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6 December 2007 Edition

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The white man’s burden

 THE Sunday Times published a fascinating account last weekend of the plight of white “aristocrat” settler, Thomas Patrick Gilbert Cholmondeley, son of the 5th Lord Delamere and heir to the largest estate in Kenya’s Rift Valley, who claims he is the “victim of a new kind of bigotry”.
Apparently, the ‘bigoted’ Kenyans are trying the Eton-educated aristocrat for murder and he stands accused of shooting a black poacher, Robert Njoya, on his 58,000 acre estate.
Adding to the aristo’s plight is that local media have whipped up hysteria against the playboy settler – parallels have been drawn with the Happy Valley colonial set who lorded it in their white African paradise a generation ago – because Cholmondeley was also accused of murdering another black African, an undercover Masai game warden, just over a year earlier.
Happily for Cholmondeley, he was, on that occasion, acquitted for what The Sunday Times describes as “insufficient evidence”. But, as that newspaper also recounts, when news broke of the second killing, a year later, “the uproar was predictable”. Excitable, rum lot, these Kenyan chaps, aren’t they? Time was when a dead African or two would not even merit a paragraph in dispatches from Our Man in Nairobi.

ONE has to congratulate The Sunday Times for its sensitive treatment of Cholmondeley, who is undoubtedly what British politicians in the 1960s used to refer to as ‘kith and kin’.
The newspaper describes his “impeccable manners” and “soft voice”, making it clear that he is a perfect (white) gentleman. The ST describes in detail the ordeal Cholmondeley is undergoing as “the only white man” in a Keynan prison(!), showing a compassion and charity towards prisoners everywhere that has been a hallmark of MI5’s favourite organ.
Apparently, Cholmondeley was taking a walk with his “white [naturally] neighbour”, a fellow called Carl Tundo, a safari rally driver whose nickname is ‘Flash’ (I swear) when the incident occurred. According to Cholmondeley, he fired only on Njoya’s dogs, making no direct hit on the dead man and the whole thing was an accident. So that deals with the facts of the incident itself, right?  Which is where we come to the fascinating aspect of the story and its parallels with other tragic tales about decent settlers and what they have to put up with from uppity natives.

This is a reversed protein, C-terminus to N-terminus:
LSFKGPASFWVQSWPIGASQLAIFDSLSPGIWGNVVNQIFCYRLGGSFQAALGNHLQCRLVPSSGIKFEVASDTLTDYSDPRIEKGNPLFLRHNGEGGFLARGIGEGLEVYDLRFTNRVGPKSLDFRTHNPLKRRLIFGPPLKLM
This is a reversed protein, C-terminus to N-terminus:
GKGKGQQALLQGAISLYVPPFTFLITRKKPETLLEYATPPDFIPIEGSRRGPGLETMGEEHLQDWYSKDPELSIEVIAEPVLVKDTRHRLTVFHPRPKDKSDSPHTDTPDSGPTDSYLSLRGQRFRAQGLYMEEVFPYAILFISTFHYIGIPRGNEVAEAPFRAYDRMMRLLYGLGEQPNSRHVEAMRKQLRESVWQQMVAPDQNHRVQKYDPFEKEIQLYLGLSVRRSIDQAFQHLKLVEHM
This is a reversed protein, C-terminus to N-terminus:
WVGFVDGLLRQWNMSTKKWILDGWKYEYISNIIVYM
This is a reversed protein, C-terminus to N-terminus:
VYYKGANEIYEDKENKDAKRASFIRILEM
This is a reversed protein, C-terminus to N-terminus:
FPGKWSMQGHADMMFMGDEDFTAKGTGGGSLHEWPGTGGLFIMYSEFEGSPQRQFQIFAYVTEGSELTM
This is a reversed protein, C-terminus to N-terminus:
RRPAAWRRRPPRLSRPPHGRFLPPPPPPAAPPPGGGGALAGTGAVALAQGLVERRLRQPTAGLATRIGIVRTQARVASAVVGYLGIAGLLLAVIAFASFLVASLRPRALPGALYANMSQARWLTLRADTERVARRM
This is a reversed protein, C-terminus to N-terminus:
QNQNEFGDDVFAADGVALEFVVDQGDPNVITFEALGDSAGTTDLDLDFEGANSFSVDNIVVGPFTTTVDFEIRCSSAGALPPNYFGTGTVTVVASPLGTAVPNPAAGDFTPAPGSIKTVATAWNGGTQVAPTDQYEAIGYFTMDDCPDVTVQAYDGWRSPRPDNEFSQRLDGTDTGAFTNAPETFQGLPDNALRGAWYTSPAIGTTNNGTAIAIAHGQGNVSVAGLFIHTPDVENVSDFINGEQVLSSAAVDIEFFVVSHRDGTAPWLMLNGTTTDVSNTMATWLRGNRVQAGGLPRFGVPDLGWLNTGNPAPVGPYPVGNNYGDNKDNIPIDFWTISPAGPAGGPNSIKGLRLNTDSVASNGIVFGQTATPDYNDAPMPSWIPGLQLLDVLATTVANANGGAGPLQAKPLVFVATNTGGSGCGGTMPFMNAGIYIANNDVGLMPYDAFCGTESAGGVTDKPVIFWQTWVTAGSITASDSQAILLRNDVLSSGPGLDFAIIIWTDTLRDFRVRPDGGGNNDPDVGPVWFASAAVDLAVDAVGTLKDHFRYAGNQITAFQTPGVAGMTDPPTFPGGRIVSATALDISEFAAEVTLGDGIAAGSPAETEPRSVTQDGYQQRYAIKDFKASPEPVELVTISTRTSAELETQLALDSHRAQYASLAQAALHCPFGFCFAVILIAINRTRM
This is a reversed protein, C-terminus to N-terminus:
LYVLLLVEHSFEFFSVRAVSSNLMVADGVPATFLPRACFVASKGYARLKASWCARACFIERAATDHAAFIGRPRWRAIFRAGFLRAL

The REAL story behind the demonisation of poor Cholmondeley, according to The Sunday Times, is “years of simmering resentment over inequalities in land ownership”. The newspaper claims “some believe that prosecuting Cholmondeley on a murder charge could unlock the title to the vast Delamere estates by forcing his family out of Kenya or obliging it to divest its land in the hope of more lenient treatment”.
The colonial mouthpiece masquerading as an Irish newspaper (or ‘Irish edition’) quotes the heir to the largest estate in “Happy Valley” expressing his determination to fight the “deeply-held bigotry post-independence” and stay in the country. Plucky chap.

WHAT uncanny parallels there are in this tragic fable about ordinary, everyday colonists with the revisionist fantasies being told about the killing of the Pearson brothers in the Tan War in Offaly. According the RTÉ’s Hidden History programme and the self-loathing Eoghan Harris, the Pearsons were like members of the Amish community and were murdered by Catholic bigots hungry for their land.
The programme makers declined to broadcast interviews with a Derry academic who described the documented detail of the Pearsons’ shooting of two Sinn Féin members and later dismissed these accounts as mere rumours. Even though the fact of these shootings – one of the two died later from his wounds – is indisputable, Hidden History film makers and Harris insist on the remarkable theory about land hunger and ethnic hatred as the real reasons for the Pearsons killings – just as the apologists for the white aristocratic ranchers in Kenya condemn black ‘bigots’ for making a fuss over the killing of local black men.
Coincidence? Or history repeating itself with the same type of actors using the same lines to justify the same colonial behaviour?

SOMETIMES, reactionaries are much better at inadvertently putting the socialist case than real socialists. Take Sunday Independent columnists Ruth Dudley Edwards, darling of the Orange Order and devoted fan of MI5 bondage fetishist, Seán O’Callaghan.
Ruthie has been fighting a lonely battle to rehabilitate disgraced fraudster Lord Conrad Black, former media mogul, friend of neo-con warriors like Richard Perle, and a man who earned Margaret Thatcher’s admiration.
Unfortunately, Black broke the rules or, more seriously, he got caught breaking the rules and was convicted last July of three counts of fraud and one of obstructing justice. He now awaits sentence.
Normally, you can count on Ruthie rushing to condemn criminality by blackguards and subversives and demanding that the rule of law be applied with severity. Not so with Lord Black, who is a toff and therefore, Edwards believes, is beyond penal retribution. I do not exaggerate.
Ruthie has been writing virtual poetry about Black in recent editions of the Sunday Independent and recently ended an article on the white-collar criminal as follows:
“Come on, be generous. This guy has class. He’s lost his business and his fortune. Do you really want him to spend the rest of his life in an orange jumpsuit?”
Always remember this: white-collar crime is not really crime at all; real crime is for the working class.

An Phoblacht Magazine


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